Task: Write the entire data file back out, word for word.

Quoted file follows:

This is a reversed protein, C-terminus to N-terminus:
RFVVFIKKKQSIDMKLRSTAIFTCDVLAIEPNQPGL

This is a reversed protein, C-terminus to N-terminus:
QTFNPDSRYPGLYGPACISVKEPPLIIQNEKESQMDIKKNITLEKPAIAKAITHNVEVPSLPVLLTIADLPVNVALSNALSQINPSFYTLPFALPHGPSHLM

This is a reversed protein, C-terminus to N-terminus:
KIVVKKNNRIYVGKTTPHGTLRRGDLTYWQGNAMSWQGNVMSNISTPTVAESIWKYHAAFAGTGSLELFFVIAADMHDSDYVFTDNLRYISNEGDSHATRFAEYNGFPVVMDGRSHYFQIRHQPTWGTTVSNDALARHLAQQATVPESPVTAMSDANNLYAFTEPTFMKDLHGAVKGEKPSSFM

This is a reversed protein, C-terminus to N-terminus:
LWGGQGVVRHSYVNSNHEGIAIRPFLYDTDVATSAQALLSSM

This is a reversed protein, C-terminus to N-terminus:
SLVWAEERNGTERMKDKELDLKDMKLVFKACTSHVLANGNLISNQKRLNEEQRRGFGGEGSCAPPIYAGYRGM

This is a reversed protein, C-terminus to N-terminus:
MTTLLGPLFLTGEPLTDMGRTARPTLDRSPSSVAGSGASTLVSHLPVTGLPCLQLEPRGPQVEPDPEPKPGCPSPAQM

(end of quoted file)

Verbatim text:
This is a reversed protein, C-terminus to N-terminus:
RFVVFIKKKQSIDMKLRSTAIFTCDVLAIEPNQPGL

This is a reversed protein, C-terminus to N-terminus:
QTFNPDSRYPGLYGPACISVKEPPLIIQNEKESQMDIKKNITLEKPAIAKAITHNVEVPSLPVLLTIADLPVNVALSNALSQINPSFYTLPFALPHGPSHLM

This is a reversed protein, C-terminus to N-terminus:
KIVVKKNNRIYVGKTTPHGTLRRGDLTYWQGNAMSWQGNVMSNISTPTVAESIWKYHAAFAGTGSLELFFVIAADMHDSDYVFTDNLRYISNEGDSHATRFAEYNGFPVVMDGRSHYFQIRHQPTWGTTVSNDALARHLAQQATVPESPVTAMSDANNLYAFTEPTFMKDLHGAVKGEKPSSFM

This is a reversed protein, C-terminus to N-terminus:
LWGGQGVVRHSYVNSNHEGIAIRPFLYDTDVATSAQALLSSM

This is a reversed protein, C-terminus to N-terminus:
SLVWAEERNGTERMKDKELDLKDMKLVFKACTSHVLANGNLISNQKRLNEEQRRGFGGEGSCAPPIYAGYRGM

This is a reversed protein, C-terminus to N-terminus:
MTTLLGPLFLTGEPLTDMGRTARPTLDRSPSSVAGSGASTLVSHLPVTGLPCLQLEPRGPQVEPDPEPKPGCPSPAQM